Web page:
New York City Mayor Eric Adams today announced that the city has provided shelter and care for more than 101,200 asylum seekers that have arrived in the five boroughs since April 2022.
“With more than 101,200 asylum seekers arriving in New York City and asking for shelter, our city has now provided shelter and care for more migrants since last year than there are people in Albany,” said Mayor Adams. “Our team of thousands of dedicated public servants are working around the clock in the absence of sufficient state and federal support and have pulled off miracles. They have stretched this city’s compassion and capacity beyond imagination, and it is thanks to their efforts that no asylum-seeking families with children have slept on our streets. But, quite honestly, while our compassion is limitless, our resources are not, and we are out of miracles. We are grateful for the help we’ve received to this point from our partners in Albany and Washington, DC, but the fact remains that we need more. We need our federal and state partners to ensure that their efforts match the magnitude of this moment. This is a national crisis that demands solutions that extend beyond our city, and New York City cannot continue to manage largely on our own.”
As of August 13, 2023, more than 101,200 asylum seekers have come through New York City’s shelter system, and over 58,500 remain in New York City’s care. New York City’s total shelter population currently sits at 110,200 — more than double what it was when Mayor Adams took office — when including longtime unhoused New Yorkers. In the past week alone, more than 2,700 asylum seekers have arrived in New York City.
In a citywide address last week, Mayor Adams laid out an updated forecast for how much the asylum seeker crisis could cost New York City without increased state and federal support and if circumstances do not change. New York City has already spent over $1.73 billion through the end of July and anticipates spending over $4.7 billion in the current fiscal year. Over three fiscal years, the city has the potential to spend upwards of $12 billion on this crisis if circumstances do not change.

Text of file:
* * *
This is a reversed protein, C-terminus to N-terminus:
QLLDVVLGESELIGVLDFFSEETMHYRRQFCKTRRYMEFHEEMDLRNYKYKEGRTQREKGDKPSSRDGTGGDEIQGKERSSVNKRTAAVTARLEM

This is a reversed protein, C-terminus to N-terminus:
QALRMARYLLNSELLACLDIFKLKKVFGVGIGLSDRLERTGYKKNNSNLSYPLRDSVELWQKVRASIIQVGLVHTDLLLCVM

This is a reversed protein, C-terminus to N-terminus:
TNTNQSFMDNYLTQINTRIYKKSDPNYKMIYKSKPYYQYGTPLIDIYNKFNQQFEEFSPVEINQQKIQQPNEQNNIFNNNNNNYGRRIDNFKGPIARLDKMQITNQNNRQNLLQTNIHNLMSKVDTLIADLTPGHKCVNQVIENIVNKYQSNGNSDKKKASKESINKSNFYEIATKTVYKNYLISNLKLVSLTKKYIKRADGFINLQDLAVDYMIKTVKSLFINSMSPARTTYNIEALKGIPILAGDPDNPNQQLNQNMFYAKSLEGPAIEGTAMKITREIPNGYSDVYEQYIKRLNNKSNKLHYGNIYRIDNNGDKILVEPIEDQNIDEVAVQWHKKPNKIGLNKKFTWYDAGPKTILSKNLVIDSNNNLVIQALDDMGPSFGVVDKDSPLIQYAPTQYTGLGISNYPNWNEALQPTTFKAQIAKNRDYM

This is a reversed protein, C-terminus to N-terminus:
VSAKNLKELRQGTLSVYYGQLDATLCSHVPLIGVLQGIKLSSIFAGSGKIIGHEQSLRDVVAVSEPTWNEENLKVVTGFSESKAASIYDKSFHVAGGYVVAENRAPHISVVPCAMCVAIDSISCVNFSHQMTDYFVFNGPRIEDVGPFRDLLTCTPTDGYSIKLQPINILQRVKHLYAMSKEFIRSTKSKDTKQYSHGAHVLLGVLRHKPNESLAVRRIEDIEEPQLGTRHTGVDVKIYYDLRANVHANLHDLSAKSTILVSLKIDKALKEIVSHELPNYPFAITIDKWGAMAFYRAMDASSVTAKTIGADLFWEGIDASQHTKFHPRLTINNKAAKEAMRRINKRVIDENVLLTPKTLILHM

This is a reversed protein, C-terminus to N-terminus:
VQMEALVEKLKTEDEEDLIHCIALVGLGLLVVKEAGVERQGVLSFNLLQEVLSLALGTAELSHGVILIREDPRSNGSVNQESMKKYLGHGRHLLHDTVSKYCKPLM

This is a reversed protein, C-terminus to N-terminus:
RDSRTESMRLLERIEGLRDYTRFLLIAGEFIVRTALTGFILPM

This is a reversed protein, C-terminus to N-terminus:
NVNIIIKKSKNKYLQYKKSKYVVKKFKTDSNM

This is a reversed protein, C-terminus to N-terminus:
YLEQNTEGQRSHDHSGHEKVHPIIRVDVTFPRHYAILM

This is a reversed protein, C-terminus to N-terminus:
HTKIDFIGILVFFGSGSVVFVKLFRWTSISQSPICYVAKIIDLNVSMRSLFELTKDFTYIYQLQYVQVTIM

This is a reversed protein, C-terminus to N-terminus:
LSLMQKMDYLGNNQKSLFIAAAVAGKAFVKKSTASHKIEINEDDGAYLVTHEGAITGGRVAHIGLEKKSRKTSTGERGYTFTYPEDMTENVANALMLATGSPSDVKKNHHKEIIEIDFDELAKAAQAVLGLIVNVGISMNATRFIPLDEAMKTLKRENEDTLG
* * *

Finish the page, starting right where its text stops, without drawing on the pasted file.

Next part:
New York City today also reiterated clear steps the state can take to support the city, including, among others:
- Implementing a statewide decompression strategy to ensure each county is doing its part to assist with this humanitarian crisis,
- Increasing the number of state-run and state-provided sites, and
- Providing additional funding to help the city with the costs already incurred by the crisis.
The city also reiterated its asks to the federal government to help manage this crisis, including, among others:
- Expediting work authorizations for asylum seekers so they can more expeditiously secure employment,
- Declaring a state of emergency to manage the crisis at the border,
- Providing more federal reimbursement for costs incurred by the city, and
- Implementing a federal decompression strategy to ensure the flow of asylum seeker arrivals is more fairly distributed.
Since this humanitarian crisis began, the city has taken fast and urgent action — opening more than 200 emergency shelters, including 14 large-scale humanitarian relief centers already, with two more relief centers set to open in the coming weeks. The city has also stood up navigation centers to connect asylum seekers with critical resources; enrolled thousands of children in public schools through Project Open Arms; and launched the Asylum Application Help Center, which has already helped submit more than 2,200 applications for asylum. Earlier this spring, the city released “The Road Forward: A Blueprint to Address New York City’s Response to the Asylum Seeker Crisis,” detailing how the city will continue to manage the influx of asylum seekers and advocate for support from federal and state partners.